So let's circle back to the "Crazy John" controversy. Is the way Simon refers to John the Baptist as "crazy John" in Season 1 of The Chosen disrespectful? Certainly - at least in the first instance (more on the later instances below). But is The Chosen itself (or "Dallas Jenkins") disrespecting John the Baptist by depicting a scene where he is dishonored? To make sense of this, we need to ask ourselves how the narrative of The Chosen invites us to evaluate Simon's words.
If Simon was dismissive toward John and then the events of The Chosen confirmed Simon's opinion or encouraged us to trust Simon's insight, there might be a basis to this argument. But the opposite is in fact the case. The events of The Chosen makes it clear that John the Baptist is not in fact crazy. Yes, John is depicted as having an eccentric personal style, but the Gospels give us this impression as well. Though John may look crazy, The Chosen makes it clear that he is in tune with spiritual reality and that his predictions of the coming Messiah are true.
More importantly, when The Chosen first depicts the brothers referring to John the Baptist as "Crazy John," Simon is clearly at a low point in respect to his moral/spiritual story arc. The weight of Simon's past lifestyle of lying and gambling and Sabbath-breaking has almost caught up with him. Other characters like Eden give viewers clear signals that Simon is not living up to his God-given potential. Not that that should be surprising to us. Simon hasn't yet had an encounter with Jesus and within Season 1 of The Chosen, personal encounters with Jesus have a radical transformative effect on the spiritual trajectory of most characters.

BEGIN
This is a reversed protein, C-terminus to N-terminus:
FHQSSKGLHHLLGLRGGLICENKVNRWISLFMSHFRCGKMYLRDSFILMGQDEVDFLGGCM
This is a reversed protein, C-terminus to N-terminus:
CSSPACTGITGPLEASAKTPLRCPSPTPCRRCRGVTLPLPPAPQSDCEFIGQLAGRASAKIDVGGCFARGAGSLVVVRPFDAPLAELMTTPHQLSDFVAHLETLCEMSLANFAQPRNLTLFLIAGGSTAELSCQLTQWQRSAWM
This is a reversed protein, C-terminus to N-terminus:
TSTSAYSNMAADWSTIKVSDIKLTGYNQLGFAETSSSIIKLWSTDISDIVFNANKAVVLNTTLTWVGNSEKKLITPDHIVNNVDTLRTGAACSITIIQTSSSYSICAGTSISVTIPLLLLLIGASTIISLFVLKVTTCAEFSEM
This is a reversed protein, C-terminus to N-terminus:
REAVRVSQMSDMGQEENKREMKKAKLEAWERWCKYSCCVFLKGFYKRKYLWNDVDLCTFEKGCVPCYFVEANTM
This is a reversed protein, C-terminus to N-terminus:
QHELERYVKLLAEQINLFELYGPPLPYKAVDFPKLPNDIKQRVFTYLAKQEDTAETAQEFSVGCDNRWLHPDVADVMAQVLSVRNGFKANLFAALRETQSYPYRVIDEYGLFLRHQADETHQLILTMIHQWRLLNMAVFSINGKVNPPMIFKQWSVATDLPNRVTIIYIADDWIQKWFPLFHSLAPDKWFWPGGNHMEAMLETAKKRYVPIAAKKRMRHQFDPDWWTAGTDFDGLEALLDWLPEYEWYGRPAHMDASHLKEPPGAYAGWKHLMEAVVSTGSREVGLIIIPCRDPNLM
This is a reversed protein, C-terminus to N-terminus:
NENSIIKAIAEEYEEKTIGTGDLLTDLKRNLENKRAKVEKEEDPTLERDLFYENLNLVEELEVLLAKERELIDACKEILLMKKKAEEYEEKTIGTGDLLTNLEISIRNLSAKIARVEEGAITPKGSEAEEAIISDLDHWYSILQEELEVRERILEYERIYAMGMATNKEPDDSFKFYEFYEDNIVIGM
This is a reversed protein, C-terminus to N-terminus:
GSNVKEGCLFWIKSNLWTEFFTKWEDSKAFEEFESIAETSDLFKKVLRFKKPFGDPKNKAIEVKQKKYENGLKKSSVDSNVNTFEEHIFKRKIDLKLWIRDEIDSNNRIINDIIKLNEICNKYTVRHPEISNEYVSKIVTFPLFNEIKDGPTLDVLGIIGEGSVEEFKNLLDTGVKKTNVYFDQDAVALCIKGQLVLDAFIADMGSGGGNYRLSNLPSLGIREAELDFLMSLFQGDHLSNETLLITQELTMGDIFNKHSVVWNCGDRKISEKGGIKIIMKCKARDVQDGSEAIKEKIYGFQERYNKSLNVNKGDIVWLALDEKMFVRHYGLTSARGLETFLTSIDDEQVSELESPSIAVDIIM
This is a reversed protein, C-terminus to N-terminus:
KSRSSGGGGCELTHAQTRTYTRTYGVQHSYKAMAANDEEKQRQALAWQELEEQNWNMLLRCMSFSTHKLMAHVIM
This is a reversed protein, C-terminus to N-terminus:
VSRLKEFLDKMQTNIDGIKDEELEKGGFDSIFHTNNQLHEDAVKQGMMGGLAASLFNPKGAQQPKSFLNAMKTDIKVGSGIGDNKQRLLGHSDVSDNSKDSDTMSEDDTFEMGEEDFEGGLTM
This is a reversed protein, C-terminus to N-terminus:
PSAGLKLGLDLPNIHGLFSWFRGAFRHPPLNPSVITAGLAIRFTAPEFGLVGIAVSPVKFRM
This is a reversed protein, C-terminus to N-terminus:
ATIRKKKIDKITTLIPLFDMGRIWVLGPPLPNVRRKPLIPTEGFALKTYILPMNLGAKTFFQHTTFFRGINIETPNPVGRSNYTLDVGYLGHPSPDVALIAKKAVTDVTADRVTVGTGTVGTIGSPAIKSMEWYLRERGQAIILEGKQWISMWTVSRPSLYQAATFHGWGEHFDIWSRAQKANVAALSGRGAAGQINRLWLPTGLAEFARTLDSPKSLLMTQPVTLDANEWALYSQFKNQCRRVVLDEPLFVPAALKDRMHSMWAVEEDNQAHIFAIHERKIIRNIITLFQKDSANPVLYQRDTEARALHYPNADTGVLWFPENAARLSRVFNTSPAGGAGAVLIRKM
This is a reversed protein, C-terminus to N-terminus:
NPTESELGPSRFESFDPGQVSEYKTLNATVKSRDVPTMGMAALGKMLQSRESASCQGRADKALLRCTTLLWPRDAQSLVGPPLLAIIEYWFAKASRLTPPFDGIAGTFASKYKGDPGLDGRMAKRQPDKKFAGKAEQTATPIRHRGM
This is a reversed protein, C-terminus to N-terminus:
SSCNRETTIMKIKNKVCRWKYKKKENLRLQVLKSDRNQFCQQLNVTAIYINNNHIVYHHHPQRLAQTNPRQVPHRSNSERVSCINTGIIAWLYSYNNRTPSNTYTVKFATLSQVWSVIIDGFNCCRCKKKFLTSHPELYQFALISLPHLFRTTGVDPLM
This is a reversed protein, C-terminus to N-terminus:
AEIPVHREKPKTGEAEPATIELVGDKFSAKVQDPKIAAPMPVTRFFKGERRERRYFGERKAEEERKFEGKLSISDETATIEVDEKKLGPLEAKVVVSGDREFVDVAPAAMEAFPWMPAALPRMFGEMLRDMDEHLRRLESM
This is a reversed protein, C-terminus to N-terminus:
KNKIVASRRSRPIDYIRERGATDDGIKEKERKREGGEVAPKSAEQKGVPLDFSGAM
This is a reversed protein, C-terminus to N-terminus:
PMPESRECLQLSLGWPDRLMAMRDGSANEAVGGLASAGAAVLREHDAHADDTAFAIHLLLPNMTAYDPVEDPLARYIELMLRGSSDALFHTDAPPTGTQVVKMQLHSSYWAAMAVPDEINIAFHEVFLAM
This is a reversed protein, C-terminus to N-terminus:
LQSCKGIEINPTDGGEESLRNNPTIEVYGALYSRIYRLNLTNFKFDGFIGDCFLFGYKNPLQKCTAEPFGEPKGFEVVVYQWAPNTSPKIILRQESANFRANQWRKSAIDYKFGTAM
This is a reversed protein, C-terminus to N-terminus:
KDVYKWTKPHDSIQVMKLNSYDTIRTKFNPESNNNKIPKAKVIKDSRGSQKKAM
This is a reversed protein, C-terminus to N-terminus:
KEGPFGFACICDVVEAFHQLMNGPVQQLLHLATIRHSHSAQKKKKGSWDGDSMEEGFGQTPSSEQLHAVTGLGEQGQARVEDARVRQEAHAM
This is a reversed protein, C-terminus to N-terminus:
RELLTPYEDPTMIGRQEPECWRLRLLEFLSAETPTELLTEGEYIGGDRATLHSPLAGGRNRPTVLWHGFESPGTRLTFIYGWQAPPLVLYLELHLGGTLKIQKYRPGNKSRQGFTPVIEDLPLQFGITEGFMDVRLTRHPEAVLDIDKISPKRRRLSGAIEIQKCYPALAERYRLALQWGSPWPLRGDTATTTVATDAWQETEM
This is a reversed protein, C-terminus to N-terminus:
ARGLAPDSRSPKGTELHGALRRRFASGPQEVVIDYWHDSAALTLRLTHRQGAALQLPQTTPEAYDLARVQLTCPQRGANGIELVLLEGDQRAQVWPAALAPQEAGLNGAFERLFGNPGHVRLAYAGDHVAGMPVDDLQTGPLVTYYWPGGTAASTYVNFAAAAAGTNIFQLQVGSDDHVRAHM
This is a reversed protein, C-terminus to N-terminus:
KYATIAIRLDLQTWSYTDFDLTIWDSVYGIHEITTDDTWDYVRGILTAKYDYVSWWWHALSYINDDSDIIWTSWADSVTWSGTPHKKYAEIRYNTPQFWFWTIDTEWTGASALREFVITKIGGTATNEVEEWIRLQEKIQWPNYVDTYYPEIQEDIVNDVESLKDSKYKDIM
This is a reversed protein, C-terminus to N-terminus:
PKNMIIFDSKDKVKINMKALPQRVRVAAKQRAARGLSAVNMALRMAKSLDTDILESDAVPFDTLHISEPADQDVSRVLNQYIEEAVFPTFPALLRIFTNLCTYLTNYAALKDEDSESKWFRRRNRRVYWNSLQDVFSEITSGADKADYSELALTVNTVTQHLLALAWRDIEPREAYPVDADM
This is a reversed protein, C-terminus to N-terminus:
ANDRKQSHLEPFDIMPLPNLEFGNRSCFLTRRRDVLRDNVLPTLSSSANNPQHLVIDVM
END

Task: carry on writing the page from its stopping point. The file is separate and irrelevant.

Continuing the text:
Moreover, even after Simon encounters Jesus and begins to follow him, The Chosen often uses Simon's viewpoints and opinions as a foil to those of Jesus and of disciples like Mary who seem to be more in tune with Jesus. For example, early on Simon seems to think that it's his job to be Jesus' bouncer - a misunderstanding that has to be corrected several times. Throughout Season 2 of The Chosen, Simon's attitude toward Matthew the Tax Collector is clearly stuck in a pre-Gospel framework and is challenged often. Early in Season 2 of The Chosen, Simon also seems to have a misunderstanding of his role in guiding/influencing Jesus' priorities and the shape of the movement. The point being: The Chosen (like the Gospels) does not depict Simon as a trustworthy source of insight - at least not at this point in the story. So if Simon dismisses John the Baptist as crazy, that doesn't mean The Chosen (or Dallas Jenkins) is claiming that John the Baptist was crazy. Rather, just like The Chosen depicts Simon as needing to grow in his appreciation of Matthew, it is also depicting him as needing to grow in his appreciation and understanding of John. In other words, when Simon calls John the Baptist "crazy John," that says more about Simon than it does about John.